No way to run a state

The confusion among lawmakers about the school voucher law they approved Thursday is disturbing.

Their failure to understand the bill involves both the details and the devastating effect it may have on public schools.

In broad terms, the bill creates two separate types of tax credits. The families of students assigned to failing schools get a tax credit of $3,500 which they can apply to the tuition of a private or religious school if they elect to transfer. The other tax credit is available to individuals or corporations who finance a scholarship fund designed to make up the large gap between $3,500 and the tuition charged by the private school they elect to attend, if the school agrees to accept them.

Both tax credits are financed entirely by the Education Trust Fund, so the money comes directly from the operating budget of public schools.

Gov. Robert Bentley said Monday the only way a school could be labeled “failing,” thus triggering tax credits for students who elect to leave the school and attend a private or parochial school, is based on a school-grading system included in a law passed last session. He is wrong. The bill he said he will sign today includes four different methods a school can end up in the failing category.

Many of the Republican lawmakers who voted for the bill — some of whom had no more time than Democrats to review it — thought the ETF’s maximum financial exposure was $25 million. The $25 million cap, however, only applies to the scholarship fund. The far greater exposure comes from the vouchers issued to students who elect to transfer from “failing” public schools to private ones.

Estimates from Bentley and lawmakers on how many schools fall into the “failing” category range from 75 to 202. The agency that has the data — the state Department of Education — is scrambling to come up with a number. Bentley and GOP lawmakers — who have a supermajority in both houses — intentionally concealed the bill from the state superintendent because they feared he would oppose it.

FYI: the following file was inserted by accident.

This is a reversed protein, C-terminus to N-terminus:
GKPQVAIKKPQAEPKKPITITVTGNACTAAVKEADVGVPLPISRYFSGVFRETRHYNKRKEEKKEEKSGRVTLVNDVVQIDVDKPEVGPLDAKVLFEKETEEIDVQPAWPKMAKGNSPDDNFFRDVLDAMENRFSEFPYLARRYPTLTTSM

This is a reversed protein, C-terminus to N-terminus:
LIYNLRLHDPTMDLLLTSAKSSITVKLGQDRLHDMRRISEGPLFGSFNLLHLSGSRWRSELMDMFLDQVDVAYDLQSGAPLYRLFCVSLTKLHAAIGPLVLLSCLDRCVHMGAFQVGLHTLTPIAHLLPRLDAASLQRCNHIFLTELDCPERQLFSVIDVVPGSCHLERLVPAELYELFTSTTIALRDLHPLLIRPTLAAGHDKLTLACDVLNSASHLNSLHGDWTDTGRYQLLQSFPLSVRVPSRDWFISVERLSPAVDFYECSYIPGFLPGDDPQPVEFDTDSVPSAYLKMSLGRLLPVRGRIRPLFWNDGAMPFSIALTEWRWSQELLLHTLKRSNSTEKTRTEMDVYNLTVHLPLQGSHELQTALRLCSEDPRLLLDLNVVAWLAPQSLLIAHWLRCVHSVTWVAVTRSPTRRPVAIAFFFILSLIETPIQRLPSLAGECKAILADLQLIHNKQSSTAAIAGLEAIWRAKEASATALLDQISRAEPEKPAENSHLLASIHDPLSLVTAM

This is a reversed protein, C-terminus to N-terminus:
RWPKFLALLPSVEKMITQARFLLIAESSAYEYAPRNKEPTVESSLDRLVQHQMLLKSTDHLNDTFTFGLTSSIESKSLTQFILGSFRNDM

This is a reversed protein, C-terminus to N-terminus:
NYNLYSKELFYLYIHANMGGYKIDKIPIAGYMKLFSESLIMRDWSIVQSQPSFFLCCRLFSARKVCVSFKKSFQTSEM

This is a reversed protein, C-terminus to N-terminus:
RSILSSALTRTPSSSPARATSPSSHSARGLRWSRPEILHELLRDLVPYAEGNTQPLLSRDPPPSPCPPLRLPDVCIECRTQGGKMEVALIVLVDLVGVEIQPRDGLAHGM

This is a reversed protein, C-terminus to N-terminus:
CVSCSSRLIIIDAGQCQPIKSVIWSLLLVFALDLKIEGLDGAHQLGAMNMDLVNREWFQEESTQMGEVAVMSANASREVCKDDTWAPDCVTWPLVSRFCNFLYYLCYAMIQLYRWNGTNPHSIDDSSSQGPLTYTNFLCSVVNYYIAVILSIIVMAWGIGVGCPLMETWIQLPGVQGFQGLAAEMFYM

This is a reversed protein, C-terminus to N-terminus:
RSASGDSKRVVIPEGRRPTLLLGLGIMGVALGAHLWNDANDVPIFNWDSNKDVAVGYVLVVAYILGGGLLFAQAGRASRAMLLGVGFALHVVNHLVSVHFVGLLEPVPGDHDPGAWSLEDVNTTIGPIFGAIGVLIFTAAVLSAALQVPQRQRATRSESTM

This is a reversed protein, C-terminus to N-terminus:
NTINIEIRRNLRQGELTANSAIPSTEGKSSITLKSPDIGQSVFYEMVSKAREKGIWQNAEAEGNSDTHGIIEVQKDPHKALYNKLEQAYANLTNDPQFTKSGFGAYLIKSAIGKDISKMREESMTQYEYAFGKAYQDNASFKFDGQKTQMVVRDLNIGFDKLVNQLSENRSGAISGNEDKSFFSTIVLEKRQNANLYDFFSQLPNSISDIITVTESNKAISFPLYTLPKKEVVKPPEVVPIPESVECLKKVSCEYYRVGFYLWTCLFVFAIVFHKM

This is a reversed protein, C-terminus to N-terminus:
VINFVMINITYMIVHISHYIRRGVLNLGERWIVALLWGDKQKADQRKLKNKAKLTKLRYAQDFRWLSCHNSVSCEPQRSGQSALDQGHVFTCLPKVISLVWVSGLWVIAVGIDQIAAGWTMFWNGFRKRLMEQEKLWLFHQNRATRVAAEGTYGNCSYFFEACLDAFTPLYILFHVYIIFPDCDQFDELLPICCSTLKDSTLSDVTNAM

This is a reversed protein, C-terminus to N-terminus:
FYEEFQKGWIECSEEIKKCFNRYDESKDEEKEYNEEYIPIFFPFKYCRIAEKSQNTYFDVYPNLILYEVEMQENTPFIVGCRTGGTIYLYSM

Not only do they not know how many schools are affected, Bentley and lawmakers don’t know how many students are enrolled in those schools. A blind-sided Department of Education is trying to pull the numbers. Bentley admits he has no idea how much the bill will cost.

Bentley said Monday lobbyists had no input into the bill. In fact, the bill is modeled after a template created by the American Legislative Exchange Council, an organization funded by corporate interests likely to benefit from its model laws.

Numerous studies of similar laws in other states find no benefit to students who use the vouchers.

The reason Bentley and many lawmakers do not understand the bill is the deceitful way in which it was passed. Senate Pro Tem Del Marsh, the driving force behind the bill, and Bentley candidly admit they tried to keep education officials, other lawmakers and the public from discovering the 28-page bill existed. They succeeded. It emerged from a conference committee slated to work out minor differences in the House and Senate versions of a seven-page bill on school flexibility.

Lawmakers passed a bill that will dramatically reduce funding for public schools. They did so without understanding the bill, and while trying to avoid input.

That’s no way to pass a bill. It’s no way to run a state.



Filed under Alabama politics, education, Subsidies

4 responses to “No way to run a state